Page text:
Tax investigation – could it be you?
Every year around this time we see more scary stories about the increase in tax enquiries and investigations and how many successful prosecutions have been made by HMRC. But do most of us really have anything to worry about?
There’s no doubt that HMRC have been tasked with narrowing the gap between expected tax income and actual revenues and it is approaching its task with both method and diligence. It is also clear that, as their efforts are bearing fruit – for example, netting £26.6 bn from new initiatives targeting compliance in 2014/15 – this approach is set to continue.
Who could be investigated?
In its latest published annual report, HMRC estimated that they will issue 64,000 notifications to relating to tax accounts for the year 2015/16, to achieve £26bn additional income.
An undeclared number of notifications will be random spot checks. These will be issued as both a deterrent to would-be tax avoiders and in the hope they will yield unpaid tax that HMRC have been unable to identify by other means.
So, even if you declare all your income, pay your taxes on time and avoid risky tax planning (which we would always advise that you do), you may still get an enquiry notification. No one can say for sure.
To reach its targets efficiently, HMRC has invested heavily in developing its Connect computer programme. Connect trawls personal and commercial financial information and its own ‘whistle blowing’ reports to unearth links and disparities between income, assets and transactions.
It uses this data to create a picture of an individuals or organisations financial activity and compares it to what is declared to HMRC. From the notifications we’ve seen, Connect seems to respond to certain anomalies or unexpected activity and trigger an alert, which may result in some form of enquiry.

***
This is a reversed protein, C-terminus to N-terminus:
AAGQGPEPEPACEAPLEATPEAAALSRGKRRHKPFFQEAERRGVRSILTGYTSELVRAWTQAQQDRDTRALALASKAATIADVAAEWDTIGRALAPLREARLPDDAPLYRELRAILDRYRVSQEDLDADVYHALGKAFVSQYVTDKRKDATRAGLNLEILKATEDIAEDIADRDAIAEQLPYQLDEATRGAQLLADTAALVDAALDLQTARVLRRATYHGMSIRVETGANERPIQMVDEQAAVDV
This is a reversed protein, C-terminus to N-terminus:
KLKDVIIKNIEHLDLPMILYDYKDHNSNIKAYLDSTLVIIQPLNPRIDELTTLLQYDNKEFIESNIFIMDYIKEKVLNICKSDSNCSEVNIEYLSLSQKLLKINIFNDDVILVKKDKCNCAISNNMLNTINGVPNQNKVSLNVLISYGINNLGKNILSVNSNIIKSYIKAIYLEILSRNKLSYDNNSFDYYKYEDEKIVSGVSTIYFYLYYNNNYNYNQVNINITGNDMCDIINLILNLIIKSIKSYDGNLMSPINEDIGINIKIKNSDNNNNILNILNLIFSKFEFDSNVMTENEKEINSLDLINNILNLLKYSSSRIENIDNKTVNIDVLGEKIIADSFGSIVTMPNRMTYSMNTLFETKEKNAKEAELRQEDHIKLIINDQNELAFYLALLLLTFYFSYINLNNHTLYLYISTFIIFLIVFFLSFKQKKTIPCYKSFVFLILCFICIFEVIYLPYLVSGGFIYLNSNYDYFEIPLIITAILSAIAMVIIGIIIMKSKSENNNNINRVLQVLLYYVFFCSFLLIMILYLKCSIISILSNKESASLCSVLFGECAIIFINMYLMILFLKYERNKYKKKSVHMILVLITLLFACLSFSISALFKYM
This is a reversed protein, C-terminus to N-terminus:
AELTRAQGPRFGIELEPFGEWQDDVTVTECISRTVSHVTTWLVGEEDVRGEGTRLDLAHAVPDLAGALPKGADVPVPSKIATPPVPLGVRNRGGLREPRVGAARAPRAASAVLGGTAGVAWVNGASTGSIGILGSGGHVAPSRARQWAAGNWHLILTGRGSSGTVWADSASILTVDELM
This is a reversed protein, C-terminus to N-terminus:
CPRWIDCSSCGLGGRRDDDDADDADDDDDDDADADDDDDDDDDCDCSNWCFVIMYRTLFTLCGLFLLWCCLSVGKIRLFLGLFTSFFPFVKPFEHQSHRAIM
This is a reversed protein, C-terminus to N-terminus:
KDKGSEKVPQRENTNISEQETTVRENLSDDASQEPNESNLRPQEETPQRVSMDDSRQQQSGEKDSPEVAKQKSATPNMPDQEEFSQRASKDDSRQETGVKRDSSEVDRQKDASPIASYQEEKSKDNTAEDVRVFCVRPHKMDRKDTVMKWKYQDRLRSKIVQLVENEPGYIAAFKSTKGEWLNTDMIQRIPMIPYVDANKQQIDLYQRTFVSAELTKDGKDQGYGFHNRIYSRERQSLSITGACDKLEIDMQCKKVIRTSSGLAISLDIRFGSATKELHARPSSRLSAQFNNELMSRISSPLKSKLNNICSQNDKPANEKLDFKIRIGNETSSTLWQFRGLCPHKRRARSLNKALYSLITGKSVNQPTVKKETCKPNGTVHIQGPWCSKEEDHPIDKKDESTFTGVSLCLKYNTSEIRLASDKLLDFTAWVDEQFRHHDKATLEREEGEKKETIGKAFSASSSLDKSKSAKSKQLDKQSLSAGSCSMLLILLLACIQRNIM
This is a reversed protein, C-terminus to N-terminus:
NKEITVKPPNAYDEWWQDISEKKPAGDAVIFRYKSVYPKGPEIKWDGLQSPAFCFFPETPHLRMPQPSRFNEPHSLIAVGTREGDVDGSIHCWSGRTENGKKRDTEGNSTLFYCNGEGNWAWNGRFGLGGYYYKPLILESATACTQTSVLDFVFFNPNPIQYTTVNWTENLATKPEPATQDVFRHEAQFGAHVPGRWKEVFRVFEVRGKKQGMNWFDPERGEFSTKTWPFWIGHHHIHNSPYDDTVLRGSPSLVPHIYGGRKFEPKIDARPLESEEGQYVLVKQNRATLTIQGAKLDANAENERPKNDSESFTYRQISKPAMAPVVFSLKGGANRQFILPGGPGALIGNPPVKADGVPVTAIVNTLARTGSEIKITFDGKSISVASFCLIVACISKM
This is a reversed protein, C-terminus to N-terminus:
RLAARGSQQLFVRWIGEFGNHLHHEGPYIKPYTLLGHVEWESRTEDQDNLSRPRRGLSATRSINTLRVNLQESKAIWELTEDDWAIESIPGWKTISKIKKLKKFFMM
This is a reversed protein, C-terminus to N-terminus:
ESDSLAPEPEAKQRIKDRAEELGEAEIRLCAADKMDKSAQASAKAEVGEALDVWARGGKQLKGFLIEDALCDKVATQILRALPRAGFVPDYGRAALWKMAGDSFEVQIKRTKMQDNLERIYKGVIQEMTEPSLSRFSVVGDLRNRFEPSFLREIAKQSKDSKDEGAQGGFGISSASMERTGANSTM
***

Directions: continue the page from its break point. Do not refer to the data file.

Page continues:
What is the likely impact of an enquiry or investigation?
Some enquiries can be resolved with a single letter. Others may go on for many months with HMRC asking for more information which you, or your professional adviser, will need to provide before the stated deadline.
If you seek professional help in dealing with the enquiry, which you would be well advised to do, you will have to pay the advisor’s fees even if HMRC ultimately agree that no additional tax is due.
In more serious cases, HMRC may prosecute on the grounds of tax avoidance and, if successful, financial sanctions and even custodial sentences may follow.
Protect yourself from unexpected costs
As the likelihood of an enquiry is hard to assess, and its potential impact is unpredictable, we recommend that our clients take out investigations fee protection insurance. This covers the costs incurred by appointing a professional adviser to respond to HMRC on your behalf in the event of an enquiry.
Professional advice greatly increases your chances of responding quickly and accurately to the enquiry and minimises its impact on your daily life. It also increases your chances of convincing HMRC that your returns are, in fact, complete and correct or, if tax is due, negotiating a favourable a financial settlement including mitigation of penalties.
For further information on tax enquiries or fee protection insurance, visit our website or contact your usual WMT team member.